Shattered Swords of Hyboria
(or When does combat begin)
I pulled this from the Mongoose Forums. Consider this a house rule.
Now according to the way initiative works, you figure out who is aware of who, with the aware people getting a surprise round. Then, everybody rolls for initiative. Those with the higher initiative goes first; those with lower initiatives going later, in descending order and getting no active defenses until their first action (I assume this is to simulate that ‘catching up to speed/dear God I’m in a fight’ type response).
OK, that’s good for about 90% of the situations I am seeing when running a game.
However, what I’m seeing about 10% of the time is players ‘gaming’ the initiative for their benefit, even when not realistic.
The scene: the King stands at a table covered with gold, silver, and jewels spilled across its surface. Four guards are standing about 20 feet away from him, between you and the noble, eying you suspiciously, weapons at the ready.
Player: I approach the guards smiling. As soon as I’m within 30 feet, I roll for initiative…Oh, I have a nat 20! I charge past the flat-footed guards and strike down the king who can’t defend himself.
The scene: A city guard has stopped the player for suspicious activity (shouldn’t be wearing that muggers hood to go carousing!). He is covering the player with a loaded crossbow from about 25 feet away, demanding that he drop to his knees until assistance arrives.
Player: OK, I try to intimidate him into putting down his weapon by commenting on his masculinity. That failed? OK, I don’t care for this, so I start combat (rolls initiative). OK, I got higher than him. I use quick-draw to pull my knife, cross the 25 feet and stab him. Oh yeah, he’s flat-footed so I get sneak attack damage.
In these instances, the player is initiating combat when it is most advantageous to him (or her). The problem is, their opponents should already be in a combat status – even if they have not attacked. The Kings guards are mostly relaxed until someone moves into threat range of the king (think Jet Li’s Hero, when Jet’s goal was to get into striking range of the emperor before the guards strike him down) As soon as the players cross a line, the guards go into combat mode, switching to a defensive stance and holding their action until the threat becomes obvious or dissipates (players leave the threat range).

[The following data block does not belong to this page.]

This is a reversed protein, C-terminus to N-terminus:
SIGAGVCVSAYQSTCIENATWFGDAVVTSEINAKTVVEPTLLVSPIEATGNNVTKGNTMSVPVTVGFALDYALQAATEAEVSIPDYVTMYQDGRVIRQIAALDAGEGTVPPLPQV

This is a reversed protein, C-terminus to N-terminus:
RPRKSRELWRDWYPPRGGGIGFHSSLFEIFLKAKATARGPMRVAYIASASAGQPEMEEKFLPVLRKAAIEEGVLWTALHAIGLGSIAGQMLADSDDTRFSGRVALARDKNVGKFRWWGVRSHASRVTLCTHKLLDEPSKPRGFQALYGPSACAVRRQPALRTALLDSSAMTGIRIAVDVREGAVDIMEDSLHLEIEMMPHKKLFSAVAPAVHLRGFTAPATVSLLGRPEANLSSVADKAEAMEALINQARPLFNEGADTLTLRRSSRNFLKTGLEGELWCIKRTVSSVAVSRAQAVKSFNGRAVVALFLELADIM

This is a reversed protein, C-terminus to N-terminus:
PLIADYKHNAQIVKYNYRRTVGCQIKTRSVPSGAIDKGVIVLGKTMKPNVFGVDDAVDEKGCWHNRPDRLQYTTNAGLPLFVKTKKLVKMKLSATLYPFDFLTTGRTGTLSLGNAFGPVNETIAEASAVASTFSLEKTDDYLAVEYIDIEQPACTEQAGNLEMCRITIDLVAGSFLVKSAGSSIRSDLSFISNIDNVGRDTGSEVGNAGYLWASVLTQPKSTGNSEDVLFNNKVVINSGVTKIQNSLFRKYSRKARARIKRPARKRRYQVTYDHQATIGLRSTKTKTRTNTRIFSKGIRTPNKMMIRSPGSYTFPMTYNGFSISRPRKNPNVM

In the second scene, combat has started for the guard when he pulled his crossbow and trained it on the player. Even though the player may be trying to negotiate his way out of the mess, the guard is now in a combat rush, holding his action, waiting for suspicious activity (which includes the player trying to defend himself). In a sense, the guard has the drop on the player, and this should act as an extended surprise round with the guard holding his action. If a player does something (like run for cover, draw a weapon) the guard shoots him with no active defense.
This doesn’t mean the players can’t work around these situations. The players know where the Kings guards are, they can use stealth/tactics if need be. In both situations the players can use bluff to attempt a distraction (player to guard: I think that noblewoman behind you is in danger LOOK! (guard falls for bluff) Player dives for cover while drawing sword).
The scene: The barbarian player has been thrown into the gladiator pits for the amusement of the crowd. The player and the opposing gladiator stand in their assigned spots, 50 feet away from each other, armed with broadswords and shields. The noble drops his thumb, signaling the fight to begin:
Player: I won initiative, so I charge the gladiator. I roll really low for an attack, but he’s flat footed, so I still hit. With the extra damage from the charge, I do enough damage to do a massive damage check.
In this instance, both players are aware of the fight, and are in a combat status. As soon as the thumb drops, both should be in their defensive stances. this is a fight designed to give the crowd maximum thrills, so they want to stretch it out to do away with the initial flat-footedness.
The Scene: A bar. The PCs are sitting at a table enjoying their triumphs. One of the players get up to get new drinks, as he approaches he sees an old foe who spots him as well so no surprise round.
Player 1: Inesh? I hate that guy and he still owes us gold. I always said I would beat it out of him so now is the time. I leap at him throwing a right hook (rolls initiative) Nuts, a 1.
Player 2: I rolled a 20, I leap up from the chair, run past Player 1, and sock Inesh in the jaw.
As hard as it may be for players to accept, while some players may be involved in combat, the rest are not. The mistake here is trying to get all the initiative rolling out of the way, letting other characters feel as if they should have an input. In this instance, only immediately aware characters should get to roll/act on initiative, meaning Inesh and Player 1 get their licks in at each other. If you want, as soon as one of them attacks, the others can make notice rolls to see that their companion is engaged in a fight, and assist on the next round.
So keep in mind, even though the rules don’t really state it, combat may have begun around the players, without directly affecting them instantly.